The Texas Rangers exited federal bankruptcy protection on Thursday, about 14 hours after Hall of Fame pitcher Nolan Ryan’s group was awarded the American League baseball team at a marathon auction showdown with billionaire Mark Cuban.

U.S. bankruptcy judge Stacey Jernigan’s approval of the team’s reorganization plan clears the way for Major League Baseball to formally approve Ryan and sports attorney Chuck Greenberg as the team’s owners next week, before the group’s financing guarantee expires Aug. 12.

The court-appointed restructuring officer and creditors had opposed the bankruptcy plan, filed in May as a way to push through the sale to the Greenberg-Ryan group. But on Thursday, they said they supported the revised plan, in part because the auction resulted in a higher price for AL West-leading Texas.

“I was wrong,” said Andrew Leblanc, an attorney for some of the top creditors. “I’ve never been happier to say I was wrong.”

Creditors will receive $75 million from the team in the bankruptcy plan, but the judge has said they can sue other entities of Hicks Sports Group, which defaulted on about $525 million in loans last year. Rangers owner Tom Hicks is co-owner of the Liverpool football club, which is for sale, but the London sports team is not part of Hicks Sports Group and is safe from creditors in the Rangers’ bankruptcy case.

Rangers attorneys told the judge that all disputes with lenders and others had been resolved, including an objection filed by Alex Rodriguez over concerns that he and other former players may not get the millions that the Rangers owe them.

The Greenberg-Ryan group’s winning bid does include paying more than $200 million to unsecured creditors—including Rodriguez, who is owed $24.9 million in deferred compensation six years after his trade to the New York Yankees.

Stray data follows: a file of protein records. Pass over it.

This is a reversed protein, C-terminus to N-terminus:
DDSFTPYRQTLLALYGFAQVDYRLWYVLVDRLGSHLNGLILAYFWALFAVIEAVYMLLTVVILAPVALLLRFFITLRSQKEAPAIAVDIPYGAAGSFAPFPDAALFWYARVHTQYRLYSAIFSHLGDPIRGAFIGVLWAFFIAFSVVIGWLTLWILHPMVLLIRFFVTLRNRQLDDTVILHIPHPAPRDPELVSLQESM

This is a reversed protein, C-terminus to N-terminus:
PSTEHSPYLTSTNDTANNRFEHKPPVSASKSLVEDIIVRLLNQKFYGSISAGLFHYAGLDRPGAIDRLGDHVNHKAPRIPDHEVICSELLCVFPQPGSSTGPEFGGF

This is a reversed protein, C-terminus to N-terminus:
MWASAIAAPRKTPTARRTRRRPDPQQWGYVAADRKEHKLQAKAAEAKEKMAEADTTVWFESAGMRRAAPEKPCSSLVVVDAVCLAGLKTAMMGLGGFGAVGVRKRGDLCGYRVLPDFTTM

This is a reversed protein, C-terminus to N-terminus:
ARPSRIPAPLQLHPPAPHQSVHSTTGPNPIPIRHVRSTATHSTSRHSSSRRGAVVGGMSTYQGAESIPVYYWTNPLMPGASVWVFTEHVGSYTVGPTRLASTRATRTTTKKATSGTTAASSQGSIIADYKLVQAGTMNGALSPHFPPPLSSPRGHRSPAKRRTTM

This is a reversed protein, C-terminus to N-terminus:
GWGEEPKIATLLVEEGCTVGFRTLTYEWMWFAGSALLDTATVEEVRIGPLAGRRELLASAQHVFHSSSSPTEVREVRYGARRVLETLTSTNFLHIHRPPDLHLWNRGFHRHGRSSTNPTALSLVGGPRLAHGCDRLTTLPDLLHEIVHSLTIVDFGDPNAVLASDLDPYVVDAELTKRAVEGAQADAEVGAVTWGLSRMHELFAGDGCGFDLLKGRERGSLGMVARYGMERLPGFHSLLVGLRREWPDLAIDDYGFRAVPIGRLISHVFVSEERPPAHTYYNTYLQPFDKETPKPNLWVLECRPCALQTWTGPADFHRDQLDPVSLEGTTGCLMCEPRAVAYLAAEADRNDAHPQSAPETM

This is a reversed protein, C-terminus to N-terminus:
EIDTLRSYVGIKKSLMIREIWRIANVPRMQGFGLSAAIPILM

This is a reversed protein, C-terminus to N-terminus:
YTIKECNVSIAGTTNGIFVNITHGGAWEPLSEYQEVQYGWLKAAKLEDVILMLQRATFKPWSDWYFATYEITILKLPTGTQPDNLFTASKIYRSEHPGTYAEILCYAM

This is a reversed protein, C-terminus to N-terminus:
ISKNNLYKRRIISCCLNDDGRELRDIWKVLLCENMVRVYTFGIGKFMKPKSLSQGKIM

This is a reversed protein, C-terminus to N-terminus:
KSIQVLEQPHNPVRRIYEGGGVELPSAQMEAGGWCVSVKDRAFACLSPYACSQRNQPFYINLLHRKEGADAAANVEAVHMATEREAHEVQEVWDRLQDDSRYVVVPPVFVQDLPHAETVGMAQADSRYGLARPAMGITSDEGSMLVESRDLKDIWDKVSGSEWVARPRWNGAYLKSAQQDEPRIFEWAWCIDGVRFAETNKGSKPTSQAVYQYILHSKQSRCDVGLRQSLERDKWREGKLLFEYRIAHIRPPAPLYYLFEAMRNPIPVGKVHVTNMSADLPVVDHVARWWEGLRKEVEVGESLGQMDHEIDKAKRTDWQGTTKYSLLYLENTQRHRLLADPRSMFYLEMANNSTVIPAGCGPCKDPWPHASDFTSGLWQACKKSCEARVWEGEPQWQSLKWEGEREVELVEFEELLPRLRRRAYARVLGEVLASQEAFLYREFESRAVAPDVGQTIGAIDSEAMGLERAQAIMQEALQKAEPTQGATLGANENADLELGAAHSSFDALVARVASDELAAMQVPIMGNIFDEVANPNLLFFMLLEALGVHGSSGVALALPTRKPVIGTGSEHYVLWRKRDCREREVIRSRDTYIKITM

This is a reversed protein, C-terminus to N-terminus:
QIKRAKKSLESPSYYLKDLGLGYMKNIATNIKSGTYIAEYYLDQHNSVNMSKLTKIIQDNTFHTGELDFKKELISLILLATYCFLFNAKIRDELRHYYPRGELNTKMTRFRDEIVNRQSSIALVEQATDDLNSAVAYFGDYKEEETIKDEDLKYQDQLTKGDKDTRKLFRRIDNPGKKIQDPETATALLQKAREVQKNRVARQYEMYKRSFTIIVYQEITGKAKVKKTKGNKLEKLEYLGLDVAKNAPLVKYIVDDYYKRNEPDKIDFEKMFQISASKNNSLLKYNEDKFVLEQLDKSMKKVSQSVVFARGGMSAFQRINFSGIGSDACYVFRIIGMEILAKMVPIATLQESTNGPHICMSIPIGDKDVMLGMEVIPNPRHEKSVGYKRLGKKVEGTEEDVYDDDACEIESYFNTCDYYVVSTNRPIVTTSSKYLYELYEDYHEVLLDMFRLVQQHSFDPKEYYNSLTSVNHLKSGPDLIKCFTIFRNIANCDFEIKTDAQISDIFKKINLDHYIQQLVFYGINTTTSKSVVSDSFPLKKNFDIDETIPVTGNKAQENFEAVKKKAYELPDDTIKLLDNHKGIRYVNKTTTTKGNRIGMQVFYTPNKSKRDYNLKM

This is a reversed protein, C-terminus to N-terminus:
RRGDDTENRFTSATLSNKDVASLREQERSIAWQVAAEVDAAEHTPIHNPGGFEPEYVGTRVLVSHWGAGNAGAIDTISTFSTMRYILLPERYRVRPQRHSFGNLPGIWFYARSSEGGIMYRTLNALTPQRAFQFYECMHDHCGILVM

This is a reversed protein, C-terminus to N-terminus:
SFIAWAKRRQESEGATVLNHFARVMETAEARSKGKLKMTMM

Mitchell Seider, an attorney for lender JPMorgan Chase, said the company would dismiss its lawsuit that sought to sever the Rangers stadium lease from the sale.

The Greenberg-Ryan group won the bidding war with Cuban, owner of the Dallas Mavericks, just before 1 a.m. Court documents say the winning bid is valued at $590 million.

Cuban and Houston businessman Jim Crane’s bid was valued at $581 million, discounted some $17 million because of deductions and a breakup fee of $10 million to $13 million that would have gone to Greenberg-Ryan had they lost.

“This is quite a remarkable result,” U.S bankruptcy judge D. Michael Lynn said at Thursday’s hearing, before he had to leave and turn the proceedings over to Jernigan. He said he wanted to thank Cuban, who “stepped aside with grace when the time came.”

Cuban was all smiles as he spoke warmly about Ryan and Greenberg after the auction. On his blog Thursday, Cuban said “there were more than a few times I thought we had the thing won.”

“They were arguing about everything and anything to knock down our bid. I thought it was because they were out of it. As it turns out, they obviously were not,” he wrote. “They beat us fair and square.”

The Greenberg-Ryan group had Major League Baseball’s endorsement since being chosen as the new team owners after last year’s original sale process. But the deal was stalled by angry creditors and then, unexpectely, by the team’s May bankruptcy filing. does not condone or review every comment. Read more in our Commenter Policy Agreement

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